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KAMOGAWA, Chiba Pref. (Kyodo) In a tomato patch in Kamogawa, Chiba Prefecture, Kazumasa Umehara, 58, an engineer at an information technology-related firm, took a deep breath of satisfaction.

“I feel relieved,” he said. “It’s like I regained a lost lifestyle.”

The field is part of Kamogawa Ecological-minded Kingdom, a farm set up in 1981 by Toshio Fujimoto, the late chairman of the radical three-party National Federation of Student Self-Government Associations who was arrested for leading violent demonstrations and released from the Tokyo Detention House in June 1969.

Violent strife within the federation intensified during his eight-month imprisonment, and Fujimoto, who married popular singer Tokiko Kato while in detention, left the student movement and tried to wage an ecology campaign against pollution.

The farm he founded gives agriculture and forestry lessons several times a year.

Kato, 62, said in an interview that her husband felt saddened by the student movement and launched the ecology campaign, reportedly wanting to throw himself to the ground and start everything anew.

She said the number of young people interested in farming is on the rise, and young couples have rebuilt old houses near the farm in Kamogawa to engage in agriculture while teaching surfing.

“I see a new trend in the actions of young people,” she said, noting she does not believe success in life goes hand in hand with money. “I am pinning my hopes on them.”

Last spring, Umehara’s company asked him to retire early, because younger people could not be promoted as division directors with him around. While he understood the request, he was deeply divided over whether to look for re-employment or try a different lifestyle.

Around that time, he heard about the farm. And although he ultimately took a new job, he was also moved by his experience at Kamogawa.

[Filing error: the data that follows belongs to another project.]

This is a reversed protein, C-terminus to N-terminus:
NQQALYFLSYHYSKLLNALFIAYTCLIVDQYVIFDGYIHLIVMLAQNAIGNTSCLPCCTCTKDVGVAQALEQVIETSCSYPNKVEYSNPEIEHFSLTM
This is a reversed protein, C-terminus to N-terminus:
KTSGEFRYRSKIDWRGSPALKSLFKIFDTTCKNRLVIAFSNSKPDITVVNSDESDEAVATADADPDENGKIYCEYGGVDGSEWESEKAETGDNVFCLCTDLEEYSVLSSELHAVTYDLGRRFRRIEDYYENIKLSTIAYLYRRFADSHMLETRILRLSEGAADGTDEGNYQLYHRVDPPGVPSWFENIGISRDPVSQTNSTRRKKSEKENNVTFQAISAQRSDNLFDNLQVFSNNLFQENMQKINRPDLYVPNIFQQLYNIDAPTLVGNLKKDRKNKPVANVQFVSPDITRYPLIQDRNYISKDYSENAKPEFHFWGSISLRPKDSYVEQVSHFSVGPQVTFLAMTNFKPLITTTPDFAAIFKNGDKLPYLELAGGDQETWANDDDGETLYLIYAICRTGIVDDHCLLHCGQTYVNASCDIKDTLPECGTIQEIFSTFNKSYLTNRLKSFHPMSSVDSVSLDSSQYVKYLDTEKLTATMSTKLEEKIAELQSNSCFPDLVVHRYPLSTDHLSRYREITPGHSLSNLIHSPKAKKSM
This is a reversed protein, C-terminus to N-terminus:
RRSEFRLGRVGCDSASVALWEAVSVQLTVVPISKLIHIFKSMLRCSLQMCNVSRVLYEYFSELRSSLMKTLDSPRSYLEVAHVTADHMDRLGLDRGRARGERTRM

Staying two days on the farm, he learned how to harvest tomatoes and make tofu. The tofu he made and the vegetables he reaped appeared on the dinner table.

When digging ditches at the farm, he learned how far removed his earlier life had been from physical labor. But he said: “It was not painful. It suits me to live in nature.”

Hands-on farm training is available in various parts of the country, including Hokkaido, Fukushima, Niigata, Nagano and Wakayama prefectures, with support from agricultural cooperatives and local governments.

In 2002, the Japan Trade Union Confederation (Rengo), the Japan Business Federation (Nippon Keidanren), the Japan Agricultural Cooperatives and the Japanese Consumers’ Cooperative Union jointly created the Furusato (hometown) Return Support Center to provide information about various small towns via its Web site.

Industrialists, confronted with changes in agriculture, have also shown strong interest in the “hometown return” campaign. One of them is Satoshi Iue, 73, chairman of Sanyo Electric Co. and an executive of the National Congress to Make Japan Vigorous through the Agriculture, Forestry and Fisheries Industries, created in June 2004 and headed by former Prime Minister Kiichi Miyazawa.

Iue said that during Japan’s era of high economic growth, the agricultural sector both provided the labor force and became the market for household electric appliances.

“It was the support from the agricultural sector that made development of the industrial sector possible,” he said. “Now, we have to think about repaying the agricultural sector for its help.”

Iue said he hopes to ask workers at Sanyo’s plants in agricultural areas to spend half of the week at the factories and engage in farming for the rest of the week.

The “return-to-farming” campaign, which sprung from ecological activities, is now poised to involve the business sector, agricultural cooperatives and local-level administrators.

It is not only middle-aged and elderly people who are visiting Kamogawa. For Akiko Osawa, 24, of Tokyo, being surrounded by nature is a fresh surprise. To cut down trees, she climbed a mountain behind her living quarters. “Physical labor tires me, but on the other hand nature makes me feel invigorated. It’s strange.”

Akihiro Numata, 30, who sits behind a computer screen at his foreign-affiliated employer, hopes to learn skills that give him job flexibility.

His memories of the spate of bankruptcies at large firms, including Yamaichi Securities Co., around the time he entered the work force in 1997 are still fresh and cast the impression that companies may not be able to ensure his future.

Numata said, “I would like to get enough skills so that I can change my job anytime.”

But he admitted he is unable to give up his convenient life in the Tokyo area. “I wonder if I could work in the city center for a few days a week and spend the weekend farming.”

Umehara is also unsure about rural life. It would be difficult for him to move permanently to a farming village without his family’s support.

“But (the experience at Kamogawa) makes me think about the relation between nature and mankind, and the importance of agriculture,” he said.

“If I do quit my job, I hope the move would lead to a more comfortable life. I want to do what I like, and I want to grow some of my own food.”

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